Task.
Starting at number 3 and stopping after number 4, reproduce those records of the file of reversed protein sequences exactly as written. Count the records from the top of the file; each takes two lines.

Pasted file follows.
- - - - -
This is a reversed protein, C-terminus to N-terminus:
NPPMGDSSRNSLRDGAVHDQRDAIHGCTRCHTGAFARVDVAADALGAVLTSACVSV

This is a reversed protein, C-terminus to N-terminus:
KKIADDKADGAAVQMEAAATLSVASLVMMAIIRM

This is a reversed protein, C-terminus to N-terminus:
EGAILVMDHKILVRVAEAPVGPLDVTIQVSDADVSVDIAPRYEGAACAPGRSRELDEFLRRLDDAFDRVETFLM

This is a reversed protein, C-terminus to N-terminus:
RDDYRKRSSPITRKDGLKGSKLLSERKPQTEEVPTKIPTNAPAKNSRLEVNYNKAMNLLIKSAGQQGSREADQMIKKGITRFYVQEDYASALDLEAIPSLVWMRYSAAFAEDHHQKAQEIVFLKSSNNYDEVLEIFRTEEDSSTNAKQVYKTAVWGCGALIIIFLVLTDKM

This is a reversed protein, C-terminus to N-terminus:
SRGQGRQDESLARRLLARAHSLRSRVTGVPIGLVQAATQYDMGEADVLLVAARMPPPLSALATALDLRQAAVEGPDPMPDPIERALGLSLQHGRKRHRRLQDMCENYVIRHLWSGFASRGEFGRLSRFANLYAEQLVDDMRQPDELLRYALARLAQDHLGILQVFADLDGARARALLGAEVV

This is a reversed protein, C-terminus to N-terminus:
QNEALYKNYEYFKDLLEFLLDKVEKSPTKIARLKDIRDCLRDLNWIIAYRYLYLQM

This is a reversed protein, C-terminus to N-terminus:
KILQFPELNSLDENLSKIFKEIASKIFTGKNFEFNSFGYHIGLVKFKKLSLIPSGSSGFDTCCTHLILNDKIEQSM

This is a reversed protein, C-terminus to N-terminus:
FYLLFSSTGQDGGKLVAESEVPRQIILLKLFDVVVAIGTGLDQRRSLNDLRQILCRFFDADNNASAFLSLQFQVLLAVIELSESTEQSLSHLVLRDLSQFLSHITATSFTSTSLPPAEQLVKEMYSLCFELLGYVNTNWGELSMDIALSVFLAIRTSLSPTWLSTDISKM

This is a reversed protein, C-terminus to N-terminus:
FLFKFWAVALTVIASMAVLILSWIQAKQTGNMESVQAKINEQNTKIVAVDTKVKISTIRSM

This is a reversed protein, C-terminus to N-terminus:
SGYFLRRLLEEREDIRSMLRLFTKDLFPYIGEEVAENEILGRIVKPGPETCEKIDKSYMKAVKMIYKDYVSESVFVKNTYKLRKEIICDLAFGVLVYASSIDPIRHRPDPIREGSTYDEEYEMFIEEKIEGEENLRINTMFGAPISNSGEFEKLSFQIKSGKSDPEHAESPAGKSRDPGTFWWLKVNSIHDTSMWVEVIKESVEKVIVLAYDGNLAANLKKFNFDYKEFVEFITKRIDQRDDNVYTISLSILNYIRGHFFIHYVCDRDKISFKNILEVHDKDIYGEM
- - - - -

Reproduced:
This is a reversed protein, C-terminus to N-terminus:
EGAILVMDHKILVRVAEAPVGPLDVTIQVSDADVSVDIAPRYEGAACAPGRSRELDEFLRRLDDAFDRVETFLM

This is a reversed protein, C-terminus to N-terminus:
RDDYRKRSSPITRKDGLKGSKLLSERKPQTEEVPTKIPTNAPAKNSRLEVNYNKAMNLLIKSAGQQGSREADQMIKKGITRFYVQEDYASALDLEAIPSLVWMRYSAAFAEDHHQKAQEIVFLKSSNNYDEVLEIFRTEEDSSTNAKQVYKTAVWGCGALIIIFLVLTDKM